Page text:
By Frank Cadogan Cowper, Pre Raphaelite

By Frank Cadogan Cowper, Pre Raphaelite

I remember the first time grand-père struck Mama. I was only ten years old, and my father had just died.

“Stupid woman!” he snarled. I had never seen him snarl before. “You shall never be the Countess. You have served your purpose and should feel nothing but gratitude that I allow you to remain in my house at all.”

Grand-père called Mama a vessel…a cup. A used cup that could be discarded at any moment. She had done her duty and borne the heir and the spare (my brothers) and one daughter, me. Ironic, though, that her name was Belle. For a bell, before it is struck, is nothing more than a cup…

Mama recoiled at that first strike. She had no concept that one human could lay a hand on another like that…she was so sheltered. That first time, I think she actually forgot it ever happened, as we forget the strange experiences we have in dreams so readily because they are so unfamiliar.

The second time grand-père struck her, she began to vibrate. The vibration resonated, and the quiet, meek little woman who had happily lived her very sheltered and submissive life began to change. Her back was straighter. She looked people directly in the eye when speaking, and her voice was always clear and strong, no longer the mere whisper it had once been.

And there were letters. I didn’t learn until much later in life just what all those letters enabled her to do, but I know that grand-père underestimated the power of the written word, and such was his downfall.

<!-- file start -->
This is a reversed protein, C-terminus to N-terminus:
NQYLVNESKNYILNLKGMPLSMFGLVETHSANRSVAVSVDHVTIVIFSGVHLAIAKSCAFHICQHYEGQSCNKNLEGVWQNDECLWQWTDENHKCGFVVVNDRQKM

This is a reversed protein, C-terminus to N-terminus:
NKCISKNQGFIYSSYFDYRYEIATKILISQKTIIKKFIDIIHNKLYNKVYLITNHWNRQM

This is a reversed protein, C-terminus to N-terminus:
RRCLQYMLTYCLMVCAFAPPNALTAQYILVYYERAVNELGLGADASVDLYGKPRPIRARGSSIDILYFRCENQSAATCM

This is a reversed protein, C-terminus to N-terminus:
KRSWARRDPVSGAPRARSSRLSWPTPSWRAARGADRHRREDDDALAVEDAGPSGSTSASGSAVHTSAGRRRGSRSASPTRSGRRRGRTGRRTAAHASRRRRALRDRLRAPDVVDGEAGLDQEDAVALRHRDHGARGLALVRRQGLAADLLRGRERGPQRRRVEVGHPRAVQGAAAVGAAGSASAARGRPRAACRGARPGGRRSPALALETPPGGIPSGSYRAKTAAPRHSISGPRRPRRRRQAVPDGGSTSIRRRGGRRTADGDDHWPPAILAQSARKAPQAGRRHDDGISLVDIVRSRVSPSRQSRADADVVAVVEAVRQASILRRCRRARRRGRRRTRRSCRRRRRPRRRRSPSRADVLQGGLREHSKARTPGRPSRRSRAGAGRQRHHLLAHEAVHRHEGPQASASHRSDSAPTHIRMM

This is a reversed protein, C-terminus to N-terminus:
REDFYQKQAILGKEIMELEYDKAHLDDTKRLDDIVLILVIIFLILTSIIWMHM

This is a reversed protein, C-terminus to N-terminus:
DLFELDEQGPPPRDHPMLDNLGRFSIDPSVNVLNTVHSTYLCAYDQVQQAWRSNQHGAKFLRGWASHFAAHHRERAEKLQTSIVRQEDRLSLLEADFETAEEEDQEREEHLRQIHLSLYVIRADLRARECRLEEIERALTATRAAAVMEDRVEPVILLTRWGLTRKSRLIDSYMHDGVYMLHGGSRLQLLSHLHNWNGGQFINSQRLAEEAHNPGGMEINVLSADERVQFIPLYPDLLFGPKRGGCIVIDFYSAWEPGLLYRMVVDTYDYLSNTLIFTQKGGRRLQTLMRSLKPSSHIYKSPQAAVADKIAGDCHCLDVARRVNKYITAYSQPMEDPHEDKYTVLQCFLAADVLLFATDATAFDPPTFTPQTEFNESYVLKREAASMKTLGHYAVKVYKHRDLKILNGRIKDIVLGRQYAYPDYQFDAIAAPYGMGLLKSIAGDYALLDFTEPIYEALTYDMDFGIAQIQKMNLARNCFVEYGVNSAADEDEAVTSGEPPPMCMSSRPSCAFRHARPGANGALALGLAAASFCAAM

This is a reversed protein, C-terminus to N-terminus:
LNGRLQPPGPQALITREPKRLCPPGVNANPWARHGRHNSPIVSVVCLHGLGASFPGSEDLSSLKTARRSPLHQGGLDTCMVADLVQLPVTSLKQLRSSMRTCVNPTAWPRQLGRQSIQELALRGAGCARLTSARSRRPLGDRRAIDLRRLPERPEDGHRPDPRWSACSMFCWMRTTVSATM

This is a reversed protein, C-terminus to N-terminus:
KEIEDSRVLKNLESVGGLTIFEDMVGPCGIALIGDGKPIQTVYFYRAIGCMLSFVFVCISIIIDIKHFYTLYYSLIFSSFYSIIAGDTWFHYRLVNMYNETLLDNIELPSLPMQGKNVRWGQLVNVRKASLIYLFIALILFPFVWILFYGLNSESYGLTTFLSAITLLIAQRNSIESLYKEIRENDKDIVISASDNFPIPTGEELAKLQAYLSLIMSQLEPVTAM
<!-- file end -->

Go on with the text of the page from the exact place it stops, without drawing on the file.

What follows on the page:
The third time grand-père struck Mama was the last time he laid a hand on her, and the last time we saw him. I’m sure grand-père had no idea my brother had just come through the door behind him. My brother, now the Earl of Danbury, who was then seventeen and more than old enough to make his own decisions. My brother, my hero, decided we were to go and live with Mama’s family in Lavaré, France, while he continued his studies in Paris.

A bell, when struck, rings with a beautiful sound.

A glass, when struck, shatters.

Lady Crystal Basingstoke

This was written for the Write at the Merge prompt “An old bandit adage: A bell is a cup until it is struck.” ~Colin Meloy

I’m curious what readers thought about the time setting. Did a particular era quickly come to mind? Could it be in any of several time periods, as written? This is not related to anything else I’ve written.